The Things to Do in a Small City

Dumaguete may be small, but it holds its own in terms of sights, sounds, and experiences that make many a visitor never want to leave.

By Ian Rosales Casocot
June 28, 2011

What do you do in a small city? Everywhere, you run into someone from somewhere else. Familiarity soon endures for the visitor. The temptation, six months in, is to quickly get bored--you say you can only traverse the stretch of Rizal Boulevard one time too many--and yet, and yet...


People come to Dumaguete expecting to find the well-kept secret and favored destination that it is--and quite often, people stay. It's a city of langyaws, strangers who have found home here, and the city's growing population of foreigners attests to this. Certainly, there's a reason why its name is derived from the word "daguit"--literally, "to snatch away," which in olden times spoke of Moro invaders coming in to loot its beachside towns and to carry off many of their inhabitants to sell in the slave trades once prevalent down south.

These days, "daguit" metaphorically means something else: you come, and by some strange sort of magic, you stay. You can ask Peachy Paderna, a writer from Manila. She came last May to attend the fiftieth anniversary of the Silliman National Writers Workshop--the longest creative writing workshop in Asia, counting among its alumni many of the luminaries of contemporary Philippine literature. On the last night of the festivities, basking in the starlight with other writers from all over the country (and some from Iowa), beer in hand at the Blue Monkey Grill, which is a stone's throw away from old Silliman Hall and the sea, she started crying. The next day, she was flying back to Manila, and once again, she didn't want to leave. "I don't know how your city does it," she told me.

So how do we do it? The people certainly. And of course the things we do here. It takes a certain little expertise, quickly learned if you are discerning, to know that smallness is often something that hides treasures. The beaches of Dauin to frolic in. The whales and dolphins off Bais to catch in their dance in Tañon Strait. The diving off Apo Island. The mountaineering to scale Mount Talinis, or Mount Canlaon. The caving in Mabinay. And these are just a fraction of what we do here.


Ask Moses Atega about what can happen to you in the deceptive quiet of Dumaguete, and he has stories to share. We call him Kuya Moe because he knows the city and all its craziness like the back of his hand--and when he welcomes people newly arrived in Dumaguete, he readily tells them, with an earnestness that comes with a wink: "Nothing bad happens to you in Dumaguete--and if something bad does happen, you'll like it." Take that advice in any measure of interpretation.           

What do we do here? I've asked around, and somebody tells me of the Frisbee games quite popular in this town, that even people like actor Derek Ramsay fly in to participate. There's the photography craze, the skateboarding, the skimboarding, the drag racing, the OBT-ing ("one big tuyok") around town. Kuya Moe is more particular, and with the conviction of a sage, he suggests "a rum Coke jam along riverbanks and on seaside walls, poetry reading at the Catacombs, stargazing at Camp Look Out, and mild river rafting in Amlan..."

And belying the myth of small places with black holes for a night life, Dumaguete is ultimately party-central. Which is perhaps to be expected. It is, after all, a university town--a young people's town. Every weekend, in El Camino Blanco, Dok Timbancaya, the city's party master, concocts his latest schemes to lure in the dance-and-party crowd. He already transformed the venue into a beach last summer for a like-themed extravaganza, and a few weekends before that, he called for a "Daisy Dukes party"--and the city's young crowd obliged by coming in the skimpiest of denim shorts and plaid shirts and cowboy boots. On the other side of town, there's Tyrone Tejam in Labeled educating the same young crowd with the latest in trance and R&B, depending on the mood for each weekend night. There are other hot spots like Zanzibar, which, like its name, promises nights drenched in exotic nocturnal habits ready for your own definition.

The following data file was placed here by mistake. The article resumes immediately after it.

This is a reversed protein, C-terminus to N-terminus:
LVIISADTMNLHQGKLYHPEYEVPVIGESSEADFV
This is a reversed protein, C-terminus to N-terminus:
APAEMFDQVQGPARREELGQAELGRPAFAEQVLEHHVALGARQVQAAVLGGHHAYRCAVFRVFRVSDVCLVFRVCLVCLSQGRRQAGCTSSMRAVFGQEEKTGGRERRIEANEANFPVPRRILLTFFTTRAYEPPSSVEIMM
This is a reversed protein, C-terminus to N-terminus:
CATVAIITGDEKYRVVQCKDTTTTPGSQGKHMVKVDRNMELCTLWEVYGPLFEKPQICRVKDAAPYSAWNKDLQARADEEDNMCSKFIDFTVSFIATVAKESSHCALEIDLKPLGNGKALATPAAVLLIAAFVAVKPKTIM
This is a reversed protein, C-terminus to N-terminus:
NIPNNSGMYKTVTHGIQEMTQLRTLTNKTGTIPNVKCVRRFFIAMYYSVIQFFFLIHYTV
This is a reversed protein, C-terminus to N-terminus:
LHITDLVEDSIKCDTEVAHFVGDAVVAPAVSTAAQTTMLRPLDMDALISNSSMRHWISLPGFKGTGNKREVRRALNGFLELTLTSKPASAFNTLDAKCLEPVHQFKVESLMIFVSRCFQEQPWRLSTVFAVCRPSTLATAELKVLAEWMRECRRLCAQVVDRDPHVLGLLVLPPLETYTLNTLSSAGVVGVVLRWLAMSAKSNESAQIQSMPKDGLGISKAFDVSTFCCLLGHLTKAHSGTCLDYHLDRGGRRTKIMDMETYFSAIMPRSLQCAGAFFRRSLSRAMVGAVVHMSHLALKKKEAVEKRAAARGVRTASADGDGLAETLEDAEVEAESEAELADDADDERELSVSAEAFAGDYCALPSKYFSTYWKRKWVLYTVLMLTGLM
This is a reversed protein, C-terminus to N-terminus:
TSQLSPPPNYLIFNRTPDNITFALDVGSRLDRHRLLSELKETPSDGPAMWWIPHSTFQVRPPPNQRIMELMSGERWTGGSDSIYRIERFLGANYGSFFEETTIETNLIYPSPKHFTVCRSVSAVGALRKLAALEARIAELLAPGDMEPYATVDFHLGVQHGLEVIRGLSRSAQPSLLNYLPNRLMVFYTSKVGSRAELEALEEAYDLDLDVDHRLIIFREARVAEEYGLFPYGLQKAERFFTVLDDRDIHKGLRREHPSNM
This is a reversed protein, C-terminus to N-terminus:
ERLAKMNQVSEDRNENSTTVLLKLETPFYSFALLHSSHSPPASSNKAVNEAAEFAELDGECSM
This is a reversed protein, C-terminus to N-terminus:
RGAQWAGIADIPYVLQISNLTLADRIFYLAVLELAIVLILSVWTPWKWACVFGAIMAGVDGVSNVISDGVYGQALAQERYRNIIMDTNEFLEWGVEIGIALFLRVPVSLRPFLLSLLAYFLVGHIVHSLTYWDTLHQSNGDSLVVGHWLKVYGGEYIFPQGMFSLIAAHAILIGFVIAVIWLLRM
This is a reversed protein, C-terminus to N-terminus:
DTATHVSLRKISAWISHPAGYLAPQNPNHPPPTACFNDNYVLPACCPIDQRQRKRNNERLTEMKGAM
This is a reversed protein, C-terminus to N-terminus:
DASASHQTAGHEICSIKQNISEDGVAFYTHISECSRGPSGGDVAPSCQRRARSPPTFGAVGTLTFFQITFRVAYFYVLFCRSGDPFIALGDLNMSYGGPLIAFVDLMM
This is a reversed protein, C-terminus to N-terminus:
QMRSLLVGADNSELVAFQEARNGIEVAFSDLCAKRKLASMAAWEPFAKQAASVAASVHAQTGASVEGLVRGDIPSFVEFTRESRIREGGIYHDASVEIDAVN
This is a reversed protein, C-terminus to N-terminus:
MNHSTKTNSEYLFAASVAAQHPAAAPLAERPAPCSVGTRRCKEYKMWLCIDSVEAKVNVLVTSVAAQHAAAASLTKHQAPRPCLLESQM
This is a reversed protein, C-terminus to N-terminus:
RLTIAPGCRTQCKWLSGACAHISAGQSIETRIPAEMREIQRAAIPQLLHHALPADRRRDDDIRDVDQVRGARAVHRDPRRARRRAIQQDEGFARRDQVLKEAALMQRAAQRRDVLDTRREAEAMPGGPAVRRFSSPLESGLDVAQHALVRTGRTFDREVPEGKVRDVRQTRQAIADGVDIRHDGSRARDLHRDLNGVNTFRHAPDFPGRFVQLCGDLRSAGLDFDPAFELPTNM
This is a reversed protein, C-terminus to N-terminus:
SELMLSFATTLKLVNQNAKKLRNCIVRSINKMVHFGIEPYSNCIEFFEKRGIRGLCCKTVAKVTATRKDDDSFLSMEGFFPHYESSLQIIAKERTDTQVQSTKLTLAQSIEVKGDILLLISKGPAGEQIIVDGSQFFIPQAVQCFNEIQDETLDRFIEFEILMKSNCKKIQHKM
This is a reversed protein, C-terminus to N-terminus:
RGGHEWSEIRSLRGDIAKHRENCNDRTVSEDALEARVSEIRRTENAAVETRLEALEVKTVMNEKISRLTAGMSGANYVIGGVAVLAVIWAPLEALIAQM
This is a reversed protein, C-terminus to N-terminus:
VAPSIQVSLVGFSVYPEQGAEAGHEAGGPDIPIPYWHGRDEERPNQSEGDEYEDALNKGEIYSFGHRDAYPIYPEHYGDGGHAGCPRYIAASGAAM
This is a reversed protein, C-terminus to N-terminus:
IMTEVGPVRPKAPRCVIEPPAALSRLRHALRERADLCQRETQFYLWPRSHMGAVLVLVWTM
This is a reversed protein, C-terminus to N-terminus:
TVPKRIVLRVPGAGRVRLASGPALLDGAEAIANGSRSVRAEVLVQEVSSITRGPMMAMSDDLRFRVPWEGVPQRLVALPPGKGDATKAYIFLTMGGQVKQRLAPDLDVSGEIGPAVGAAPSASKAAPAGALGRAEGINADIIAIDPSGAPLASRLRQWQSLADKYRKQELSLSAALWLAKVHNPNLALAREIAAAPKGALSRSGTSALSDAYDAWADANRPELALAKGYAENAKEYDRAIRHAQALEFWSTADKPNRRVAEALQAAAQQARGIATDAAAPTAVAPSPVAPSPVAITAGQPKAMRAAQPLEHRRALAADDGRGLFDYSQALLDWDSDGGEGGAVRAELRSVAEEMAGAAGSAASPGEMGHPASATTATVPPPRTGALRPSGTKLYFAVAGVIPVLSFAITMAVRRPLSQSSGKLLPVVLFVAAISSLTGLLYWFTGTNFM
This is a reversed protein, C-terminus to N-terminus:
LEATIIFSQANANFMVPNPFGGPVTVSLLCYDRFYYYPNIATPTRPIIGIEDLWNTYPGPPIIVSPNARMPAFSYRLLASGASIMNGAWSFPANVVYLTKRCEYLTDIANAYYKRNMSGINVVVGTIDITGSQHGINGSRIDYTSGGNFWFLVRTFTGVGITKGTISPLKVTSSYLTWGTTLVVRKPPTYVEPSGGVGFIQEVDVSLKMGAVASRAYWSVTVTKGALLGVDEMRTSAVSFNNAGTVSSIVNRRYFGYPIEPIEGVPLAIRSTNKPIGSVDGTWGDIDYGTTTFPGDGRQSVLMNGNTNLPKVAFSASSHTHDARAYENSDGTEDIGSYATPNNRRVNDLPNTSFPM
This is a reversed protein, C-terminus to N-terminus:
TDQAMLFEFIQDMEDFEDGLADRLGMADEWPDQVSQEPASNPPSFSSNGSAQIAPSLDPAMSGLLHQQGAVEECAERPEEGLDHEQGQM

We always begin the partying, of course, every Wednesday night, in Hayahay. There, sometime near midnight, Reggae Wednesday begins, and under the al fresco moon, the beer flows, the party rushes into the madness of Escaño Boulevard, and the music booms. The weekend veritably starts then, quite early. By Friday night, we return to the same venue to hear Beverly--some people call her En-en--sing and take command of the microphone. From her perch on stage in Hayahay, she rocks the night away with her shoulder-length hair over a small black dress, her throaty renditions of the same tireless songs having become a familiar favorite. She begins usually with the Beatles' "Helter Skelter." Then she segues to James Brown's "Superstition." And then she sings Roxette's "I've Never Loved a Man" and her plaintive cry of the line "how could you hurt me so bad, baby you know that I'm the best thing you've ever had..." pierces you. And then she sings "The Biggest Fool Was Me," and you know that this lady means to rock it when she sings the blues.

And how we sway away with each song. And how we drink away to the moon and wax in poetry. And how we rock. And for next day's plans, while lazing the rest of our crazy nights over a nightcap in Qyosko, we think of the mountains nearby to climb, the beaches to run in, and the lakes to swim in--and we know for sure there is no boredom here.

In that way, Dumaguete is never a small city: there is a universe of things to do, that sometimes one wonders exactly how to begin. Basta Pinas, Suroy Dayon!